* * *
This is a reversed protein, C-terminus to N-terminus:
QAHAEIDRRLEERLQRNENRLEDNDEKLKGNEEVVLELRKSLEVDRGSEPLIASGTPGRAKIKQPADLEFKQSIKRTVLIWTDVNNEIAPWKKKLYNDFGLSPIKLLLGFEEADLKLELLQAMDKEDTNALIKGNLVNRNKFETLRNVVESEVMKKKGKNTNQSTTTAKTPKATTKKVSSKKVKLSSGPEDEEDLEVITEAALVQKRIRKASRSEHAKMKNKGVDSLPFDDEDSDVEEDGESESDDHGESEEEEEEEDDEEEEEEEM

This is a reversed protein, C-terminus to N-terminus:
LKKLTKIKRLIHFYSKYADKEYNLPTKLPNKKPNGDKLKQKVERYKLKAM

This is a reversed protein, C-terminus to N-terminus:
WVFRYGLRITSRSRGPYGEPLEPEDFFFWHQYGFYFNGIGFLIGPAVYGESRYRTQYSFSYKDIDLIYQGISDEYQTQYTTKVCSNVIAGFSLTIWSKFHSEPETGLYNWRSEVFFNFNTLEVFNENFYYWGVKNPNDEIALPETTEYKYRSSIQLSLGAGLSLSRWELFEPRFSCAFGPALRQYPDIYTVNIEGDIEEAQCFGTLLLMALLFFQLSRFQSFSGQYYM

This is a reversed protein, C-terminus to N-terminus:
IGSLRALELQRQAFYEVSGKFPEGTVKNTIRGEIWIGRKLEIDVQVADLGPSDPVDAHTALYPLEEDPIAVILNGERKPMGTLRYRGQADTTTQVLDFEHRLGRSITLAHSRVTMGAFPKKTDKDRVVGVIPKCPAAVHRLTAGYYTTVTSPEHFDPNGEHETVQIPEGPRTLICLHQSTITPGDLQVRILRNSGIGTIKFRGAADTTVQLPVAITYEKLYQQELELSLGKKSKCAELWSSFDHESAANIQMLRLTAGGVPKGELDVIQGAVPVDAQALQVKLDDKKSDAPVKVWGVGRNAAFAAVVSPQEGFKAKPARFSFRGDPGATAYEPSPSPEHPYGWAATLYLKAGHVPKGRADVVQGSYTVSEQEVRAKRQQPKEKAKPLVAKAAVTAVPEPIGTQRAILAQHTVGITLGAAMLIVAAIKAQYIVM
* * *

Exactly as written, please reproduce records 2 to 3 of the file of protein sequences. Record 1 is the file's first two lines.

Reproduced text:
This is a reversed protein, C-terminus to N-terminus:
LKKLTKIKRLIHFYSKYADKEYNLPTKLPNKKPNGDKLKQKVERYKLKAM

This is a reversed protein, C-terminus to N-terminus:
WVFRYGLRITSRSRGPYGEPLEPEDFFFWHQYGFYFNGIGFLIGPAVYGESRYRTQYSFSYKDIDLIYQGISDEYQTQYTTKVCSNVIAGFSLTIWSKFHSEPETGLYNWRSEVFFNFNTLEVFNENFYYWGVKNPNDEIALPETTEYKYRSSIQLSLGAGLSLSRWELFEPRFSCAFGPALRQYPDIYTVNIEGDIEEAQCFGTLLLMALLFFQLSRFQSFSGQYYM